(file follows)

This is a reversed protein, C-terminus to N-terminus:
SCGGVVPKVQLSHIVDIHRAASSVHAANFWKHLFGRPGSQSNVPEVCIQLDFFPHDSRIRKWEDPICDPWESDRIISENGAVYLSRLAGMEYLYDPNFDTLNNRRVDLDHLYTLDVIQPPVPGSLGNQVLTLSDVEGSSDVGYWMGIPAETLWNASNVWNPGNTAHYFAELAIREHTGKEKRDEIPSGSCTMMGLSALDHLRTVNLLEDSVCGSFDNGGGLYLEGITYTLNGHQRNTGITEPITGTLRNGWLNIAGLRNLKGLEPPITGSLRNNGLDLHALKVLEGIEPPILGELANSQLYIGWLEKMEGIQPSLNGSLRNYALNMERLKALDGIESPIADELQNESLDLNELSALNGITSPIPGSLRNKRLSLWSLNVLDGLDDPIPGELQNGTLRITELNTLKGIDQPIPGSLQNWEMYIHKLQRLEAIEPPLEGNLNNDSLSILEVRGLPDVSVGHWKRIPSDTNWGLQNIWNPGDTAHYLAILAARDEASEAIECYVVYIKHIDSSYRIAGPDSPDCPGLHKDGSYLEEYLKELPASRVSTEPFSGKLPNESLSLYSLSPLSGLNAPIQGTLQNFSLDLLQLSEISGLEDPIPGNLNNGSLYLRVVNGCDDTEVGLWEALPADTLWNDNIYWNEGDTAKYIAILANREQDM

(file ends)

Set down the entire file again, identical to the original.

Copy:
This is a reversed protein, C-terminus to N-terminus:
SCGGVVPKVQLSHIVDIHRAASSVHAANFWKHLFGRPGSQSNVPEVCIQLDFFPHDSRIRKWEDPICDPWESDRIISENGAVYLSRLAGMEYLYDPNFDTLNNRRVDLDHLYTLDVIQPPVPGSLGNQVLTLSDVEGSSDVGYWMGIPAETLWNASNVWNPGNTAHYFAELAIREHTGKEKRDEIPSGSCTMMGLSALDHLRTVNLLEDSVCGSFDNGGGLYLEGITYTLNGHQRNTGITEPITGTLRNGWLNIAGLRNLKGLEPPITGSLRNNGLDLHALKVLEGIEPPILGELANSQLYIGWLEKMEGIQPSLNGSLRNYALNMERLKALDGIESPIADELQNESLDLNELSALNGITSPIPGSLRNKRLSLWSLNVLDGLDDPIPGELQNGTLRITELNTLKGIDQPIPGSLQNWEMYIHKLQRLEAIEPPLEGNLNNDSLSILEVRGLPDVSVGHWKRIPSDTNWGLQNIWNPGDTAHYLAILAARDEASEAIECYVVYIKHIDSSYRIAGPDSPDCPGLHKDGSYLEEYLKELPASRVSTEPFSGKLPNESLSLYSLSPLSGLNAPIQGTLQNFSLDLLQLSEISGLEDPIPGNLNNGSLYLRVVNGCDDTEVGLWEALPADTLWNDNIYWNEGDTAKYIAILANREQDM